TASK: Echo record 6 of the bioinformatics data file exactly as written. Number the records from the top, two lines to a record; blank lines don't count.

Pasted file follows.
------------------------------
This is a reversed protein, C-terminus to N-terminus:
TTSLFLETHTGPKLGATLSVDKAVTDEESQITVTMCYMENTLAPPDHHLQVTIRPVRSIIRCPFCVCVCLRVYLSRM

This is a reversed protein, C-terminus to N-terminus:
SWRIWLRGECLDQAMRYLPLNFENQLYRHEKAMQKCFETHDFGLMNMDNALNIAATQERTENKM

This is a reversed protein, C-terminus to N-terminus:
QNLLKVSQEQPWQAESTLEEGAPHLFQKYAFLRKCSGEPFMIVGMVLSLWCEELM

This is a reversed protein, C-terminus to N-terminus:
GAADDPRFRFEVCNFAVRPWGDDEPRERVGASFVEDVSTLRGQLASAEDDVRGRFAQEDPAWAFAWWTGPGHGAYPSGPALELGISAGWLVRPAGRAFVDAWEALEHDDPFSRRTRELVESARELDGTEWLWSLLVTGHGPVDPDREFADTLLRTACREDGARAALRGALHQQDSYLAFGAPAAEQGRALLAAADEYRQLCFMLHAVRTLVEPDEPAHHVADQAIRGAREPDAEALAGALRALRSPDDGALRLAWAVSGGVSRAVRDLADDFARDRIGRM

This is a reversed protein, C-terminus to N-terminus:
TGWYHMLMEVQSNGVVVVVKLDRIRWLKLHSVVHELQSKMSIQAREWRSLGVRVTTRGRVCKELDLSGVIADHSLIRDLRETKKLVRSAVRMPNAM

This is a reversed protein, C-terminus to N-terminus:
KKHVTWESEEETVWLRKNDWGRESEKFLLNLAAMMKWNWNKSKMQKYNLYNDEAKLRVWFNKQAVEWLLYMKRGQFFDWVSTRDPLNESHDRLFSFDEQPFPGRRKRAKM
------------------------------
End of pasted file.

This is a reversed protein, C-terminus to N-terminus:
KKHVTWESEEETVWLRKNDWGRESEKFLLNLAAMMKWNWNKSKMQKYNLYNDEAKLRVWFNKQAVEWLLYMKRGQFFDWVSTRDPLNESHDRLFSFDEQPFPGRRKRAKM